Narrowly escaping the rain, The University of Delaware Green on Tuesday night lit up with candles for the first twilight induction ceremony since the COVID-19 pandemic began.
The traditional ceremony was planned for Monday night, but moved because of rain.
Normally held to welcome freshmen to campus, the event was expanded this year with sophomores who didn’t get to have their own welcome last year as UD limited the number of people on campus.
Thousands were on hand to hear encouraging words from President Dennis Assanis, Provost Robin Morgan and members of the student government welcoming them to the start of their college careers.
With nearly 4,000 students in the 2025 class, just as many in the 2024, the Green was more than halfway filled with what seemed to be a large cross section of students from many classes. Many spilled onto the sidewalks. Big screens showed the faces of the speakers for those not close enough to the stage to see them well.
Most students sat with candles in their hands while Assanis welcomed freshmen, sophomores and transfer students to the campus.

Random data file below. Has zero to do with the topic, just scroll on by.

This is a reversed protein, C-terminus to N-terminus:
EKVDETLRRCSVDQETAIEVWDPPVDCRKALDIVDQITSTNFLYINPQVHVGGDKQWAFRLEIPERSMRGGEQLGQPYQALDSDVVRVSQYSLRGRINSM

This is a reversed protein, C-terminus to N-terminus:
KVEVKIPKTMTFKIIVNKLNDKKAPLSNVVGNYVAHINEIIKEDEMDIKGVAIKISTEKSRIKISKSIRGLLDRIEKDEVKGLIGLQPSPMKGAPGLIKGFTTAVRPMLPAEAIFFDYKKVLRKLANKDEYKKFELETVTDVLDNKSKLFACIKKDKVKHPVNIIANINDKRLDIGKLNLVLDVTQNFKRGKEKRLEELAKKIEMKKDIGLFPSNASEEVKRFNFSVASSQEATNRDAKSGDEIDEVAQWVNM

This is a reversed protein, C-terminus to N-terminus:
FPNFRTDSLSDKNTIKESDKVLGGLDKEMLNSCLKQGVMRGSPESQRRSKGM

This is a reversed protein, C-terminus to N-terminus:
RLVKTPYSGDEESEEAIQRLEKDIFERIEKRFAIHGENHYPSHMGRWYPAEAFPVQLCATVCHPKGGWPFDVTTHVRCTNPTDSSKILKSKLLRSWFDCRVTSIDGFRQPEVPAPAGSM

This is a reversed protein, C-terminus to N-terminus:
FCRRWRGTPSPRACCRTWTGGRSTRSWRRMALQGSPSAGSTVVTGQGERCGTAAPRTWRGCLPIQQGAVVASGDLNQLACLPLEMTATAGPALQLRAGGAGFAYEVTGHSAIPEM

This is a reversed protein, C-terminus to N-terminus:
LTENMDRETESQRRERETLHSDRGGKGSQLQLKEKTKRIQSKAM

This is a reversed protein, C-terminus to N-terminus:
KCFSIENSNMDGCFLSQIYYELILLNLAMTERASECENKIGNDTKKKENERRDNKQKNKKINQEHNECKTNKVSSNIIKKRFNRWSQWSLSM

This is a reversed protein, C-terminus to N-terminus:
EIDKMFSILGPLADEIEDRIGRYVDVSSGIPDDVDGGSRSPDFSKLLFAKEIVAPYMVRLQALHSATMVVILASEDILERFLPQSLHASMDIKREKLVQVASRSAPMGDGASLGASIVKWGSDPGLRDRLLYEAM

“Honestly, I didn’t expect this big of a crowd,” said Kaitlyn Evans, who is a junior but spending her first year at the campus. “I thought it would be a good chance for my dog to socialize, but I
didn’t know it would be this big.”
Evans’ dog Bella did not seem to mind the crowd at all.
After praising UD’s alumni, including three who signed the constitution, President and Dr. Biden and Joe Flacco, Assanis thanked the students for choosing UD and choosing to be on campus.
“Thanks for doing whatever it takes,” Assanis said, “to keep yourselves and others safe so we call all enjoy this beautiful campus.”
The crowd seemed lively and happy to be there, but many expressed amazement at the size and friendliness of the turnout.
“So far it’s been really good,” Gianna Andrade, a freshman said. “Everyone is really welcoming and friendly.”
The only complaint Andrade had was she couldn’t hear the speakers well.
Giselle Ruiz, a freshman accompanying Andrade, agreed, but had similar praises for the community around her.
“I expected around this many people. That’s the community,” Ruiz said. “But so far it’s been really inspiring, really motivating.”
As the final speaker left the podium, students were instructed to light their candles while music played. Then freshman, sophomores and anyone else new to the campus
raised their candles and twilight again turned to daytime as flames flushed color back into the green.
Finally, Assanis returned to the stage to take a selfie with the large group and end the ceremony with a Blue Hens chant.
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